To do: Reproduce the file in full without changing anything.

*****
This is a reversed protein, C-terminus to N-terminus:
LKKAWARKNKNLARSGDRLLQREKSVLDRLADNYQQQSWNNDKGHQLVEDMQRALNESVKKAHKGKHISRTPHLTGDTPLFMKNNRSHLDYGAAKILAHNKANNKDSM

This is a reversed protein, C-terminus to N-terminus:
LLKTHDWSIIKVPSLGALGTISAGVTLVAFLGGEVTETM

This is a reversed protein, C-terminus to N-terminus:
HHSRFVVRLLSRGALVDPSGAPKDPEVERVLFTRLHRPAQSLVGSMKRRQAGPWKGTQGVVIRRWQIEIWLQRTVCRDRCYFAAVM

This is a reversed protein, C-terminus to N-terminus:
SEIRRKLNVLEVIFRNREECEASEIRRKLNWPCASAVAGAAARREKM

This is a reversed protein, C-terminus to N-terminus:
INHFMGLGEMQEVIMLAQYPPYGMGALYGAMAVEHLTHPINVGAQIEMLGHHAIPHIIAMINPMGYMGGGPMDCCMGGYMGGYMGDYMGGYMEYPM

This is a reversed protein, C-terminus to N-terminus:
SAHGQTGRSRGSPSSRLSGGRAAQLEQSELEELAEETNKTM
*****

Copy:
This is a reversed protein, C-terminus to N-terminus:
LKKAWARKNKNLARSGDRLLQREKSVLDRLADNYQQQSWNNDKGHQLVEDMQRALNESVKKAHKGKHISRTPHLTGDTPLFMKNNRSHLDYGAAKILAHNKANNKDSM

This is a reversed protein, C-terminus to N-terminus:
LLKTHDWSIIKVPSLGALGTISAGVTLVAFLGGEVTETM

This is a reversed protein, C-terminus to N-terminus:
HHSRFVVRLLSRGALVDPSGAPKDPEVERVLFTRLHRPAQSLVGSMKRRQAGPWKGTQGVVIRRWQIEIWLQRTVCRDRCYFAAVM

This is a reversed protein, C-terminus to N-terminus:
SEIRRKLNVLEVIFRNREECEASEIRRKLNWPCASAVAGAAARREKM

This is a reversed protein, C-terminus to N-terminus:
INHFMGLGEMQEVIMLAQYPPYGMGALYGAMAVEHLTHPINVGAQIEMLGHHAIPHIIAMINPMGYMGGGPMDCCMGGYMGGYMGDYMGGYMEYPM

This is a reversed protein, C-terminus to N-terminus:
SAHGQTGRSRGSPSSRLSGGRAAQLEQSELEELAEETNKTM